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Editorial: Local Elections Have Daily Impact


I won't even pretend to argue that local politics are as exciting or glamorous as the Washington scene. In fact, they are often downright boring. Nonetheless, the decisions made by city and county governments, school boards, and even smaller public bodies, often have a much greater impact on our day to day lives than those made on Capitol Hill.

Everything from how clean the water you drink is, to the landscape and flavor of your neighborhood, to the quality of education your child receives is decided primarily by local officials. Some of them are very good and extremely competent. Others -- well, not so much.

It is with this in mind, that I am always disappointed in how little attention is generally paid to local races. Turnout for local races or referendums that don't coincide with big elections tend to be woefully low. One can only then assume that higher turnout for such races when they are on a bigger slate is owed more to straight-ticket voters than increased interest, and polling data supports such theory.    

One of my early mentors once told me that he believed in small government because you needed to keep politicians close enough to you to get your hands around their (expletive) necks. You weren't likely to get the ear of a Congressman or even a state Senator in any meaningful way, but you could get in front of your city council and give them hell. You could call them to the carpet in your local newspaper, and if you and just a fair-sized group of neighbors banded together, you could even throw them out of office the next time they were up for re-election.

There is still much to be said for his theory. Many people are for "smaller government," but neglect to realize that shrinking the big governments tends to empower the smaller ones, making their decisions even more important. When we fail to follow along, we not only miss our chance to voice concerns and to possibly influence policy, but we deprive ourself of the information needed to make an informed vote.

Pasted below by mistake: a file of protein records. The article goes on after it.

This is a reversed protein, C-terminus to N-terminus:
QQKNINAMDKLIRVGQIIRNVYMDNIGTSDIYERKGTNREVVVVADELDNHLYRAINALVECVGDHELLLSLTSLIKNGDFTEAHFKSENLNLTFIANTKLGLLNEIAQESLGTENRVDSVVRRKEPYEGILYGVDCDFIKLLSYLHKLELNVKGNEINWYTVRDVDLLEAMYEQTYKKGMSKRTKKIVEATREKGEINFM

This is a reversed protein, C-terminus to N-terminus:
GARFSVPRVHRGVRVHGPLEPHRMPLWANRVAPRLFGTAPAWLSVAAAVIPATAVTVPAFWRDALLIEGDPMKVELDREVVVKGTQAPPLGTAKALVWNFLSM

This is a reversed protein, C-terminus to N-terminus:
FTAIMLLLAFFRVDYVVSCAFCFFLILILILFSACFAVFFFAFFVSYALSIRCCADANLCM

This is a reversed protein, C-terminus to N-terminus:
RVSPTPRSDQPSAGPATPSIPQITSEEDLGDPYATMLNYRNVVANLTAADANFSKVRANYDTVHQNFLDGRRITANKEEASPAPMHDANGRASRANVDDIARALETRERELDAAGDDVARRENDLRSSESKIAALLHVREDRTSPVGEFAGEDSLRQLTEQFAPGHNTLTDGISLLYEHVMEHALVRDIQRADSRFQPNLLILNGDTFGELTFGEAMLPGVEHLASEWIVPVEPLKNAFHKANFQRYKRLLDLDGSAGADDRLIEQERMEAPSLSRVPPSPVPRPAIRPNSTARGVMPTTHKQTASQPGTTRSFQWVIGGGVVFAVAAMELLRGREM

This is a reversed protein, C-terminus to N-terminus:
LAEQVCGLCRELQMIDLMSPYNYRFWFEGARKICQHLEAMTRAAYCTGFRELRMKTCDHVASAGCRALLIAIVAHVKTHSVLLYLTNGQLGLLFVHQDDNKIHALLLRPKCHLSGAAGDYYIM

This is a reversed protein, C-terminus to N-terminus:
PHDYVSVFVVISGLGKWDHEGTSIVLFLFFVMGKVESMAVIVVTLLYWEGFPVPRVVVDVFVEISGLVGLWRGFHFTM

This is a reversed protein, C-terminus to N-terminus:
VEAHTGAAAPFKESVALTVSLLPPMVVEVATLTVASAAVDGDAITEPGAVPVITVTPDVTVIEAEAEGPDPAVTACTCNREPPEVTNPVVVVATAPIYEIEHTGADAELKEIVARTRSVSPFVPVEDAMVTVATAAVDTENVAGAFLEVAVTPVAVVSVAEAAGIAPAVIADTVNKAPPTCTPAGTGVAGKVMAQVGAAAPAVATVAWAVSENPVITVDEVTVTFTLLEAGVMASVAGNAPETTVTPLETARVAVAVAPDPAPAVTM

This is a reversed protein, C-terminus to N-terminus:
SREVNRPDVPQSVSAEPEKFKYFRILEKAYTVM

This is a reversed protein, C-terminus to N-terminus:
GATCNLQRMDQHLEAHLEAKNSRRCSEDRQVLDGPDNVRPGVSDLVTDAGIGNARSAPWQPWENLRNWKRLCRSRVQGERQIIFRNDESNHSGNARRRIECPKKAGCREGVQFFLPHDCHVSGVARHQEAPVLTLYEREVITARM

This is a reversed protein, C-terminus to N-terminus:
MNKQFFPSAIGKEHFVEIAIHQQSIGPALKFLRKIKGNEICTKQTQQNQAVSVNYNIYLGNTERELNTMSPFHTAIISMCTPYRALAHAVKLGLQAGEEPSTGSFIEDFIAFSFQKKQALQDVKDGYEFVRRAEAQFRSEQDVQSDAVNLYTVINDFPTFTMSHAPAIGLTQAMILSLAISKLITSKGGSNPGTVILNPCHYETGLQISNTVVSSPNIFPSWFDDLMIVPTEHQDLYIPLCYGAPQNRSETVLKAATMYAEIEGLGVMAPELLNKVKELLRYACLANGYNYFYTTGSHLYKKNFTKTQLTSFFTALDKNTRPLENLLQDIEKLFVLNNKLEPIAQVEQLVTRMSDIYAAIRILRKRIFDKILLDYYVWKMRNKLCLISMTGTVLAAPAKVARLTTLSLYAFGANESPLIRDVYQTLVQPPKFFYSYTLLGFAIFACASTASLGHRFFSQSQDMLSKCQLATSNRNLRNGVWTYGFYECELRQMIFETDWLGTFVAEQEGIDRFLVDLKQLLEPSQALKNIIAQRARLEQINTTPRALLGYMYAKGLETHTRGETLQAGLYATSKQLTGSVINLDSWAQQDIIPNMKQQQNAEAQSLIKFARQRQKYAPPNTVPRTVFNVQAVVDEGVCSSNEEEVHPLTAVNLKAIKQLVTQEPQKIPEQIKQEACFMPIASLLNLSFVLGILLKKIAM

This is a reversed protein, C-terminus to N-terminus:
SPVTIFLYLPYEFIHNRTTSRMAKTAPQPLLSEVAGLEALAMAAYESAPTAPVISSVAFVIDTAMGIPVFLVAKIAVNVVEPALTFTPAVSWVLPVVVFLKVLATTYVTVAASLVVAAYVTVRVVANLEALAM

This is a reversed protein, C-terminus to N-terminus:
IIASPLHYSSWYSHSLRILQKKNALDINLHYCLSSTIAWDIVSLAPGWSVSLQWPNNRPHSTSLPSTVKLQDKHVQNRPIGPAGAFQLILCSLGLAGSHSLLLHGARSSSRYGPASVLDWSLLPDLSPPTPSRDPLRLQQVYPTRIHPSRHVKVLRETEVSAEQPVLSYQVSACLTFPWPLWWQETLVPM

When we don't know what's going on, actions start to mean less than money, which is the same thing that has destroyed Washington. Incumbents end up keeping their seats over 99% of the time. The larger the campaign budget, the greater the chance of victory and ultimately, the voter loses faith in the process. That is the circle of apathy.

Elected officials must be held accountable for making decisions in the best interest of their constituents. They must exercise the will of the people, but the people must pay attention to know when their governments have failed them. Time and again, I've witnessed certain local elected officials ignore the expressed will of their constituents in favor of special interests, only to remain in office.

They benefit from name recognition, coordinated fundraising efforts that are very difficult for a newcomer to overcome, and most of all from voter apathy. This cycle is to the detriment of voters and frustration of the worthy and competent officials, who all too often are outvoted on important issues. The end result is the perception that things don't change, that politicians are all the same, and that voting doesn't make a difference. That's what the people working against the common citizen want and why it is so important to resist the call to apathy.

As a newspaper, we have made a commitment to providing honest and accurate information on the local policy issues that effect our readers' lives everyday. I would like to challenge our readers to participate in their local decision making process and hold those accountable, feet to the fire, with the power of their vote.

Remember, the smaller the body of government, the more share of power your vote carries. Follow along and then elect the people who are truly willing to stand for what you believe in this fall, not just the ones with the most yard signs.

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